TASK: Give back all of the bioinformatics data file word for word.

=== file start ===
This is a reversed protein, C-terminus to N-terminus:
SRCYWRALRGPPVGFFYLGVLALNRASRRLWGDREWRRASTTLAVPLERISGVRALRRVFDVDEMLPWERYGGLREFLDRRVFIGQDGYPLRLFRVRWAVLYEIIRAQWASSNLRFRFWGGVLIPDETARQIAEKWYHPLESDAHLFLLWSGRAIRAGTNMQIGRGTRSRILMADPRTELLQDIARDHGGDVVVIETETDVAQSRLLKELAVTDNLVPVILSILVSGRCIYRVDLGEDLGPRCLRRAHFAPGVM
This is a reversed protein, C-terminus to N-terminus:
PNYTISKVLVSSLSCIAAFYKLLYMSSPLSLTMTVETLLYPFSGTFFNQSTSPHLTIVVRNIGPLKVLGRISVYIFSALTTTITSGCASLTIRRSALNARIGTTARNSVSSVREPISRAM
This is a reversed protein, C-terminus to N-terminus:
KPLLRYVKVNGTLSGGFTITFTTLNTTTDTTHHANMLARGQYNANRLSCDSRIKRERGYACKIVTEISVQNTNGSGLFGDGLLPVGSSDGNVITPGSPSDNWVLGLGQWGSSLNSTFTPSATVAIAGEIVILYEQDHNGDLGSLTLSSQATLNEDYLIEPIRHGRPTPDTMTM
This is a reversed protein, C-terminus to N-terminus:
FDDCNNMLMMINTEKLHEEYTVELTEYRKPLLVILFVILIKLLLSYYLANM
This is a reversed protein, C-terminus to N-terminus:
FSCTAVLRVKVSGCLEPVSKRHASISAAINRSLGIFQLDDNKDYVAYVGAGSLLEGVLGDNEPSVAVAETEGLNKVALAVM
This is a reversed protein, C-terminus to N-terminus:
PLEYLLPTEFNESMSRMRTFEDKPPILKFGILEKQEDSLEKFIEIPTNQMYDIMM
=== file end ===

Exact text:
This is a reversed protein, C-terminus to N-terminus:
SRCYWRALRGPPVGFFYLGVLALNRASRRLWGDREWRRASTTLAVPLERISGVRALRRVFDVDEMLPWERYGGLREFLDRRVFIGQDGYPLRLFRVRWAVLYEIIRAQWASSNLRFRFWGGVLIPDETARQIAEKWYHPLESDAHLFLLWSGRAIRAGTNMQIGRGTRSRILMADPRTELLQDIARDHGGDVVVIETETDVAQSRLLKELAVTDNLVPVILSILVSGRCIYRVDLGEDLGPRCLRRAHFAPGVM
This is a reversed protein, C-terminus to N-terminus:
PNYTISKVLVSSLSCIAAFYKLLYMSSPLSLTMTVETLLYPFSGTFFNQSTSPHLTIVVRNIGPLKVLGRISVYIFSALTTTITSGCASLTIRRSALNARIGTTARNSVSSVREPISRAM
This is a reversed protein, C-terminus to N-terminus:
KPLLRYVKVNGTLSGGFTITFTTLNTTTDTTHHANMLARGQYNANRLSCDSRIKRERGYACKIVTEISVQNTNGSGLFGDGLLPVGSSDGNVITPGSPSDNWVLGLGQWGSSLNSTFTPSATVAIAGEIVILYEQDHNGDLGSLTLSSQATLNEDYLIEPIRHGRPTPDTMTM
This is a reversed protein, C-terminus to N-terminus:
FDDCNNMLMMINTEKLHEEYTVELTEYRKPLLVILFVILIKLLLSYYLANM
This is a reversed protein, C-terminus to N-terminus:
FSCTAVLRVKVSGCLEPVSKRHASISAAINRSLGIFQLDDNKDYVAYVGAGSLLEGVLGDNEPSVAVAETEGLNKVALAVM
This is a reversed protein, C-terminus to N-terminus:
PLEYLLPTEFNESMSRMRTFEDKPPILKFGILEKQEDSLEKFIEIPTNQMYDIMM